The English language can be a landmine for some not born to it.
Recently, I heard a former U.S. ambassador reminisce about a foreign ambassador who boasted to him of progress they had made to overcome a crisis. Said the foreign ambassador: "We stood at the edge of a cliff and then we took a step forward." In my mind, I visualized an old beep- beep roadrunner cartoon with a hapless critter stepping into thin air and falling into a crevasse.
That also reminded me about those on both sides of the aisle thinking that there would be progress if they stood at the edge of the sequester cliff, took a step they called forward, and plunged head-first into the chasm.
Many economists and the Congressional Budget Office predict that if the sequester's dire cuts to both domestic programs and the Pentagon take place March 1, sooner or later unemployment would rise to 9 percent from 7.9 percent today and we will slip into recession (as we tisk-tisk a 1.5 percent growth in the last quarter).
Nothing in Sen. Marco Rubio's GOP response to Obama's State of the Union Address last week was reassuring. Rubio's message: Middle class America, government shouldn't help you; free enterprise will. All we need, he said, is 4 percent growth to solve our debt woes to help the middle class improve and get jobs.
Rubio's sole specific economic pump-priming to increase growth was limited to more drilling for gas and oil on public lands and ramping up coal mining. Romney's similar approach was rejected in November 2012. No surprise: The President leads congressional Republicans when it comes to dealing with the country's debt limit, according to a Feb. 15 Washington Post-ABC News poll.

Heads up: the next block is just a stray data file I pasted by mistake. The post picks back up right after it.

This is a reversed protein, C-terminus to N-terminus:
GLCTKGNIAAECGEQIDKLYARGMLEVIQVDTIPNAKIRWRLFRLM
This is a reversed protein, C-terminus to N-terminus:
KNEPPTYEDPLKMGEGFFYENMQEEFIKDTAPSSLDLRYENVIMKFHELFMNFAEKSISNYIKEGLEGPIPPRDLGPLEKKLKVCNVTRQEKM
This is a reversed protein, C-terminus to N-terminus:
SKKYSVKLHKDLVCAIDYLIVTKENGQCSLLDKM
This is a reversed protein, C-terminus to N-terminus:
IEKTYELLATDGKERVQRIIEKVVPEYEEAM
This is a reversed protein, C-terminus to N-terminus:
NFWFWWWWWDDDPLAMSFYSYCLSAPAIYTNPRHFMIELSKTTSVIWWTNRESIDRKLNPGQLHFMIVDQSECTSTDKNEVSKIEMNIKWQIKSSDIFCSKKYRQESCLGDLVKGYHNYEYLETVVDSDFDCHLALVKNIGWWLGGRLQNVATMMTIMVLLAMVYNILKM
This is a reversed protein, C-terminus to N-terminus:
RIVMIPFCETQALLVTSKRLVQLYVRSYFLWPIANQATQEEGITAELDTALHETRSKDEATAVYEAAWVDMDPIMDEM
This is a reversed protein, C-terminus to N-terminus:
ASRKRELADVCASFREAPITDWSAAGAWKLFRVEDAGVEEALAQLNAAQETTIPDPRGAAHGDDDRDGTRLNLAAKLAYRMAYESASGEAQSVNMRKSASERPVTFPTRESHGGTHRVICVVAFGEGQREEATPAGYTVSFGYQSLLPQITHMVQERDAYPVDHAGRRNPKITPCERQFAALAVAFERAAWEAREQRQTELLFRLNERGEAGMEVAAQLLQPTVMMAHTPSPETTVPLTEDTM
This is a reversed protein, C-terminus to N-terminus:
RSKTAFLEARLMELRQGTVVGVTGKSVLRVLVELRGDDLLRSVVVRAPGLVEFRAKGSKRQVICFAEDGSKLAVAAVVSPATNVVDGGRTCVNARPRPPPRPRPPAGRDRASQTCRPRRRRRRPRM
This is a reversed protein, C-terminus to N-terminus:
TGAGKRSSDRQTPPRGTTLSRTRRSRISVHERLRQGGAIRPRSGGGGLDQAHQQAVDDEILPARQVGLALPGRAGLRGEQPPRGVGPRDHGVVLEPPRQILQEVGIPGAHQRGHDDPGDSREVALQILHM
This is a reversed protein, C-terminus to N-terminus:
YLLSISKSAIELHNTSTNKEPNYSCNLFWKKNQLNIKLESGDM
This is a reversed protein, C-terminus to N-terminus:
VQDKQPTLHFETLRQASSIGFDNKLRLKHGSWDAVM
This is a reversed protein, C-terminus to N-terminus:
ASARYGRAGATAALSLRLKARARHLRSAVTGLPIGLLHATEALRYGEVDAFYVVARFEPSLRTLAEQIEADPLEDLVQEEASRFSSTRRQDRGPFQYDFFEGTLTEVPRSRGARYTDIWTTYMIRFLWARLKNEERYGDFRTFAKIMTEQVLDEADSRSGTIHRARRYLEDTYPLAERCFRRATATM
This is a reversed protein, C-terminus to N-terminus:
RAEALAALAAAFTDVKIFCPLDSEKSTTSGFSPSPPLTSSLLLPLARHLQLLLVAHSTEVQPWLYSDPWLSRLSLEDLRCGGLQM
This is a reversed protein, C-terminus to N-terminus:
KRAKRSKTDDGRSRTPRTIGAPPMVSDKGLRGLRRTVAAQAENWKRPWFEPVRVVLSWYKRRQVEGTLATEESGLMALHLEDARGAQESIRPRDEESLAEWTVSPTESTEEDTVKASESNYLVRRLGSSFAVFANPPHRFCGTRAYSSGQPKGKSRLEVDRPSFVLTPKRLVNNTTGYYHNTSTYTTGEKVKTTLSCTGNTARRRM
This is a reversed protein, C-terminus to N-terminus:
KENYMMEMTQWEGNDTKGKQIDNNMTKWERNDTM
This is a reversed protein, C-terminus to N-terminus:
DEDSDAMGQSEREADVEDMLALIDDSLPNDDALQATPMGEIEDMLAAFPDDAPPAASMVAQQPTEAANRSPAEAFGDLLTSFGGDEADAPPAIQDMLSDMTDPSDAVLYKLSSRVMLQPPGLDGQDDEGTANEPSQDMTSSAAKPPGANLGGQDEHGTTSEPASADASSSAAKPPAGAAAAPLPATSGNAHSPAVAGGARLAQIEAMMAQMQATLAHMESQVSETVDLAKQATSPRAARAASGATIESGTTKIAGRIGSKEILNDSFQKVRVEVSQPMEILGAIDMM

Rubio's rhetoric contrasted sharply with the president's advocating for what government could do for the middle class today ... increase minimum wage, make preschool mandatory, invest in roads and bridges.
On the face of it, the GOP and Democrats seem oceans apart. Both short term plans to stimulate the economy preferred by the Democrats and Republicans' sole reliance on spending cuts now as their long term plan to tackle the deficit look as dead in the water as the ill-fated cruise ship that lost power.
Some appearing in this past Sunday's media gave sound advice: Tom Friedman, writing in the New York Times, implored the president "to make one more good shot at a grand bargain on spending, investment and tax reform .... because it would give the country so much more of a lift." A grand bargain would include both short term stimulus and long term tax and entitlement reform. Former Treasury Secretary Larry Summer on Fareed Zakaria's CNN show said the need for short term stimulus must not be ignored, but we should not exclude long term plans, either. "It was possible to chew gum and walk across the street at the same time."
Is there any hope Congress can pull back from the cliff's edge? In his address, Obama threw some lifelines to the GOP: He proposed to reduce Medicare costs by the equivalent amount proposed by the Simpson Bowles debt reform commission and he supported tax reform, including reducing taxes on businesses that created jobs in the U.S. Did the GOP seize the opportunity to deal? Not yet.
Republicans should also stop opposing closing tax loopholes and take a reality check. Simpson-Bowles (as well as Mitt Romney) proposed closing loopholes because cuts would alone not be enough to resolve the deficit problem. Math counts.
Washington Post 's Ruth Marcus on ABC's "This Week" had the best line of Sunday: "Put the GOP and the Democrats on that stinky ship until they came to agreement."
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